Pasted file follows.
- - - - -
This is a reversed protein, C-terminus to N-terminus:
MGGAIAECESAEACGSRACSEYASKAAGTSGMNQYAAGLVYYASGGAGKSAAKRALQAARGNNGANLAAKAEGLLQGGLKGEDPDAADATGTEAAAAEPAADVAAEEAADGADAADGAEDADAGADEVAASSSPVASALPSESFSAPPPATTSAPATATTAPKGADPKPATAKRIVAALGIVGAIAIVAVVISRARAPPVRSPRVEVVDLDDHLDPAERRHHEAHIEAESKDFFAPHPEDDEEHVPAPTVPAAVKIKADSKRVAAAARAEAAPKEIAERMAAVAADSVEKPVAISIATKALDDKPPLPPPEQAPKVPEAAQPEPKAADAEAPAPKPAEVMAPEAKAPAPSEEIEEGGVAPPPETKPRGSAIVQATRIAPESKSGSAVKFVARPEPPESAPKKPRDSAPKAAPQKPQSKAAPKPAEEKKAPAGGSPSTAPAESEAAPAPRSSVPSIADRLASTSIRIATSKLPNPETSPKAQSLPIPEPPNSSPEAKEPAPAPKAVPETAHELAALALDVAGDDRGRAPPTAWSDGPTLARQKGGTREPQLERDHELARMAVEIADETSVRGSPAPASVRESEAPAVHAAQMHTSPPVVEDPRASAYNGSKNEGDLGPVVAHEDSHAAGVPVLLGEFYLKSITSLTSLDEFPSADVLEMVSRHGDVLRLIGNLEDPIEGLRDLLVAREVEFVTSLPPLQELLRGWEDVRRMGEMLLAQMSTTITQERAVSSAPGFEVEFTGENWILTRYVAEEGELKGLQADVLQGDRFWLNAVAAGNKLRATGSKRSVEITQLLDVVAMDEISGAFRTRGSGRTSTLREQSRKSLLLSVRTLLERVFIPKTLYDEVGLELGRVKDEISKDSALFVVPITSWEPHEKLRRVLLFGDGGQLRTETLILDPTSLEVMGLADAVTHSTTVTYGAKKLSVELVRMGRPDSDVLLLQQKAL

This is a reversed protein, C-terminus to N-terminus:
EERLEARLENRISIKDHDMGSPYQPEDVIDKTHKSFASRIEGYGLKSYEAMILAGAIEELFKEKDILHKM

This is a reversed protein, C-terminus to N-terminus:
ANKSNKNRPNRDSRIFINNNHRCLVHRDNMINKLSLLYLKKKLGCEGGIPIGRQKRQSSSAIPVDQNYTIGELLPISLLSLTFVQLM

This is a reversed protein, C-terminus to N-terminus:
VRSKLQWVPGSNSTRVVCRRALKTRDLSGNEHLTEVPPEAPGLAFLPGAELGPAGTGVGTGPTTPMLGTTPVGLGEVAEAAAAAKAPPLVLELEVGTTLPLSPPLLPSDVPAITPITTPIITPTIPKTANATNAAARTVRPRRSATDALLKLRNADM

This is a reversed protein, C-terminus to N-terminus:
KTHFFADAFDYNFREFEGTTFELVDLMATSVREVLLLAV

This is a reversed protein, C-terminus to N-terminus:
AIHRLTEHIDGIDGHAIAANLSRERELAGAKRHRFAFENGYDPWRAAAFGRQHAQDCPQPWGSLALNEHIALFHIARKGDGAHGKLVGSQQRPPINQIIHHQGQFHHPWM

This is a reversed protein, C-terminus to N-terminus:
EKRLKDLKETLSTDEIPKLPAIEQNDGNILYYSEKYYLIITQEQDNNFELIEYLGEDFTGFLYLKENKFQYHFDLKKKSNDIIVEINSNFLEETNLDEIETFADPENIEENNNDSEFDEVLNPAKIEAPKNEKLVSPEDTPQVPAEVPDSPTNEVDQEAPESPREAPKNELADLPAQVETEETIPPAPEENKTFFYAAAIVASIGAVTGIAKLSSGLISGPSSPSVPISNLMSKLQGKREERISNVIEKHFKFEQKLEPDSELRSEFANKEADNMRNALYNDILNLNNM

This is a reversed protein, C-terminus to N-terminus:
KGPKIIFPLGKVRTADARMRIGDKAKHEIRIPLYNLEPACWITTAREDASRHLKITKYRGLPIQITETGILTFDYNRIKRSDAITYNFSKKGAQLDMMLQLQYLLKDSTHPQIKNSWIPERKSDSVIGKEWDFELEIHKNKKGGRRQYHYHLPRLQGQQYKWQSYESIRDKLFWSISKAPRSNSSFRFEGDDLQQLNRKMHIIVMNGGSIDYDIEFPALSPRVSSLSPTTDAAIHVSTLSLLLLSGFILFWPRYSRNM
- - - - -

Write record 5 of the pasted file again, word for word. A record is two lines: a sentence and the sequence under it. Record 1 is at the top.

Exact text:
This is a reversed protein, C-terminus to N-terminus:
KTHFFADAFDYNFREFEGTTFELVDLMATSVREVLLLAV